Pressing the lever at the top of the Murcielago’s scissors-style doors and watching them rise toward the sky is always a thrill, even if the process of dumping yourself into the driver’s seat is never as graceful a maneuver. Once there, you can run your hands over the new, Chanel handbag-style quilted leather, which lines the seats, headliner, door panels, and center console. The new chairs are wider, but we were still squirming after a couple of hours. As before, the driver’s footwell has room only for small feet clad in the narrowest Italian-leather driving shoes, and there’s effectively no dead pedal.
Turn the key and count one, two as the starter motor whines and the beasty V-12 leaps into action behind you. Our test car had the conventional manual, and the aluminum-ball shifter and aluminum gate continue to look and feel exactly as you’d expect in an Italian exotic-a bit anachronistic but deeply satisfying. The clutch action would please Goldilocks, as it’s not too stiff or too long or too forgiving: it’s just right. The gearbox responds to careful, deliberate use; anything else risks a sharp rebuke from the transmission, which is located just under your right elbow. Feathering the accelerator pedal in first gear is not the best strategy, as the V-12 is calibrated for a “quiet” response in the first twenty percent of pedal travel, says development engineer Michele Caggiano. Better to get the revs up and hammer your right foot at the start gate, or you’ll limp away from stoplights.
Once under way, there is no limping. This V-12 wants to fly, and it’s immensely tractable in first, second, and third gears, which are all you need on slow- to medium-pace two-lane roads. It’s only when the road straightens that you might want to slip into fourth, especially since the higher you take the V-12 toward its 8500-rpm redline, the louder it performs its metallic-edged concerto grosso. (Over dinner, Caggiano was happy to play his cell-phone recording of the engine during the 0-to-60-mph blast.) Still, we wouldn’t mind a bit more of the piercing, shattering-glass exhaust sound you get in the Gallardo, especially on downshifts. The Murcielago beats its little brother, though, in the messages it sends to your palms. Although you can’t see the front end of the LP640, the car’s sweet steering feel and precision encourage you to toss it into corners, because it always follows an extremely accurate line.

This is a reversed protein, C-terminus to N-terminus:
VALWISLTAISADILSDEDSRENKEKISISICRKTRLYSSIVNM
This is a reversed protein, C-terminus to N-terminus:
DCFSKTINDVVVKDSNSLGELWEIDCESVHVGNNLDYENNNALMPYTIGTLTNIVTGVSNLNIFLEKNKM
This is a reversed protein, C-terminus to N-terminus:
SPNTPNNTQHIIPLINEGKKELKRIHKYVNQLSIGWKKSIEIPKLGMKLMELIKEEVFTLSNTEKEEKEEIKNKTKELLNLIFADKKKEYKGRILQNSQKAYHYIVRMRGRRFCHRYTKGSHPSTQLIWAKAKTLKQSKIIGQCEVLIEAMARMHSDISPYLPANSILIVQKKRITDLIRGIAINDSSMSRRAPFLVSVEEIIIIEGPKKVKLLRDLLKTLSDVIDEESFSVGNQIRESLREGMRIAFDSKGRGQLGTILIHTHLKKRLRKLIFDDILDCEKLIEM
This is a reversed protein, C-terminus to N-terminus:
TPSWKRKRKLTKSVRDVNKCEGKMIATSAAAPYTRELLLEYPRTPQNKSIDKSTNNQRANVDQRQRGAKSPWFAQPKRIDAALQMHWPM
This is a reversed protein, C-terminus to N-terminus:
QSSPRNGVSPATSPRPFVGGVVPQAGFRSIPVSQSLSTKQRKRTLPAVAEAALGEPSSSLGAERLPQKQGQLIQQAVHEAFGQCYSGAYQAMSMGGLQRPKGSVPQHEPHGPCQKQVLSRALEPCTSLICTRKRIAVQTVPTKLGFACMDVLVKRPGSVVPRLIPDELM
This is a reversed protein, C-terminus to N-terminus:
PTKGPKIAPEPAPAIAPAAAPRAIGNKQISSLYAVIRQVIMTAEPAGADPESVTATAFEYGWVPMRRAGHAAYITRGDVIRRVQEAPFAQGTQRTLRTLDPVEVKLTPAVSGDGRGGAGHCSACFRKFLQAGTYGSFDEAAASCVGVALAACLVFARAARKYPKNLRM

Like the original Murcielago and the Diablo, the LP640 is more intimidating to look at than it actually is to drive. Once you’re behind the wheel and have adjusted to the lack of rearward vision and the huge, encroaching A-pillars, you just point it down the road as if it were a Honda (well, maybe an ), and the huge mass of car obediently comes along for the ride. The ceramic brakes are fantastic, but they require a more delicate pedal touch than the accelerator.
Lamborghini claims it has no plans for a production version of the Miura concept from this year’s Detroit show, and it only hints at the possibility of replacing its infamous LM002 SUV. The LP640, which is now the sole Murcielago, likely will remain the top of the range, a role for which it’s well suited (the Murcielago roadster will upgrade to LP640 status later this year). Technical and financial assistance from parent company Volkswagen is allowing Lamborghini to make useful updates such as the LP640 to its lineup, enabling the Ferrari competitor from Sant’Agata Bolognese to look and act like a real car company rather than some sort of stop on the Italian cultural tour.